We have a heating system under our tanks to maintain the concrete at the right temperature in order to lower it down as slow as possible at the time of fermentation.
At the beginning of the vinification process we start to air-condition the cellar very freshly to lower down the temperature, during the whole summer we keep it at 18,19°C.
Before to start harvesting we have them dropped at 15°C during one month, concrete temperature dropped at 15°C therefore we start vinications with very cold tanks .
One of the danger faced during the harvest is to have very high temperatures. 2016 was ok but some years we bring back grapes in the cellar with temperatures as 28, 29°C so it is a good thing to put grapes in a colder environment.
Our goal is to not directly intervene on the grapes neither at cold nor hot temperatures. We only intervene on the environment. At the end of the fermentation process we keep a temperature slightly warm to let the temperatures decrease much more slowly. And at first that’s exactly why we keep a cold atmosphere, in order that temperatures rise more reasonably. That’s my way to work rather then doing any intervention directly on the grapes.
We have only 10 barrels the rest are only casks. Barrels are allowing you to play with volume, we use more as a container rather than a maturing tool. It’s really to mature the volums . It’s more for press wine. We have only traditionnal oak barrels , the smaller are 20 hectoliter and the bigger are 57 hectoliter, the wood is around 50 years old. The indication ex15 means that this wine was aged in the tank number 15. A very important thing is that we work until bottling seprately on each vinification tank. I always have in mind which grapes were in the tank it helps me keeping track until the bottle . Cleaning the large casks is a very peculiar experience, you have to enter entirely inside, but you don’t smell alcohol as you can do in a vinification tank. The shape of the cask , the air circulation inside is such that you feel quite confortable, even for someone as me you is not a big fan of confine, small spaces. The atmosphere inside is very soft, enveloping. It’s cleaned with a brush every year. We spray first hot water and let the vapor dilate a bit the wood pores.
Les Trois Sources:
It is a cuvée blending. There are two parts, one is more early . It’s two casks blended during the bottling. 2016 bottling was end of february 2017. After the bottling we wait 4 months before to put them on the market.
For each vintage we keep 300/400 bottles. 2013 and 2014 were two difficult years and it was not easy to keep that number.
What’s important ?
To have a good fruit, a good grape, balance, containing the right quantity of sugar, acidity, natural yeast. It’s one of the rare transformed product which stay stable. The work is first in the vineyard.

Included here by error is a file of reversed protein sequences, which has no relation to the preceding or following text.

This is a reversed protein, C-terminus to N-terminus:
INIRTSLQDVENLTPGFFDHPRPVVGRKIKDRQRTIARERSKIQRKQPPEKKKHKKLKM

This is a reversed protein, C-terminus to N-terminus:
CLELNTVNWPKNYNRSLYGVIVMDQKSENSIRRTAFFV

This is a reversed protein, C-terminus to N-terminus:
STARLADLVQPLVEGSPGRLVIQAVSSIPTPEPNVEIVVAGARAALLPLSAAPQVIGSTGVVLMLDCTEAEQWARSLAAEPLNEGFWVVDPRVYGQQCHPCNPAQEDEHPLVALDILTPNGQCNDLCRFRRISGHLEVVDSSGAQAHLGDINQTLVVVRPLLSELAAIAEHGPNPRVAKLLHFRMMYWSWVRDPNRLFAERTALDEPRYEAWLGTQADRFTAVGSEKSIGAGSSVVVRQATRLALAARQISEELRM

Which type of glass would you recommend for your wines ?
Glasses of Saint Gobin. (the same craftman who made the Louvres pyramid).
For tasting we use Riddle glasses.
We have a board to keep updates visually, precisely and quickly of harvest and vinification periods. There is a balance. We need exactitude, we need to quickly decide that it’s this moment and not an other. And at the same time comes into play more senses, creativity, artistique side, experience, some poetry.
Overall you need technique. Some winemakers are real artist they make really aerial wines. I personnaly prefers tellurian wines, rooted. It’s a balance though to find between the two. We are in a perpetual research of balance.
The first contact of the wine with So2 will be in the casks. Between two vintages we wash them, dry them, wicked them. If you don’t wick a cask a bacterial degradation will follow and you will find a volatile acidity damaging the cask to the point that it’ll become unusable. The wines will become proper vinegar. It’s a must do.
I personnaly think that So2 must be used if you want to transport the wines. I agree with the questioning , for example the work of my friend Marcel Lapierre, a pioneer in natural wine philosophy, it’s something important.
But rather than thinking not to put So2 at all the question is more which levels we are ready to accept. I believe that until 40mg/l of total So2 amount there is no effect for the human body, we don’t feel it. The maximum i will use is 2mg during the vinification process. In biodynamic the maximum is 70mg/l and in conventional 100mg/l.
It’s all about finding techniques to use it the less possible. The So2 you use in the casks at the beginning makes more stable the So2 used later. And you will need to add less. The ideal is to have the best ratio between total So2 and free So2. I reach the ratio of 1 for 2, so if we have 20mg/l free So2 we have 40mg/l total So2. It’s a good ratio. My objective is to make a stable wine.
So2 is a preservative so it’s not ideal for health to use it in big amount. Especially knowing that the ones geenrally used in wines comes from the petrochemistry. We use generally the So2 from quarries but nowadays we are forced to use petrochemical sulfites, natural ones being considered not edible. It’s a nonsense.
It’s a good thing to question the use of So2 but no So2 wines are, in my opinion, more something tending to militantism than a winemaker idea.
It’s all about balance. Again wine is a natural product, if you work well in the field you don’t need acidity or yeast but a low level of So2 helps to keep its stability.
Natural wine is beforehand a concept not really a winegrower idea. But again we should respect everyone vision.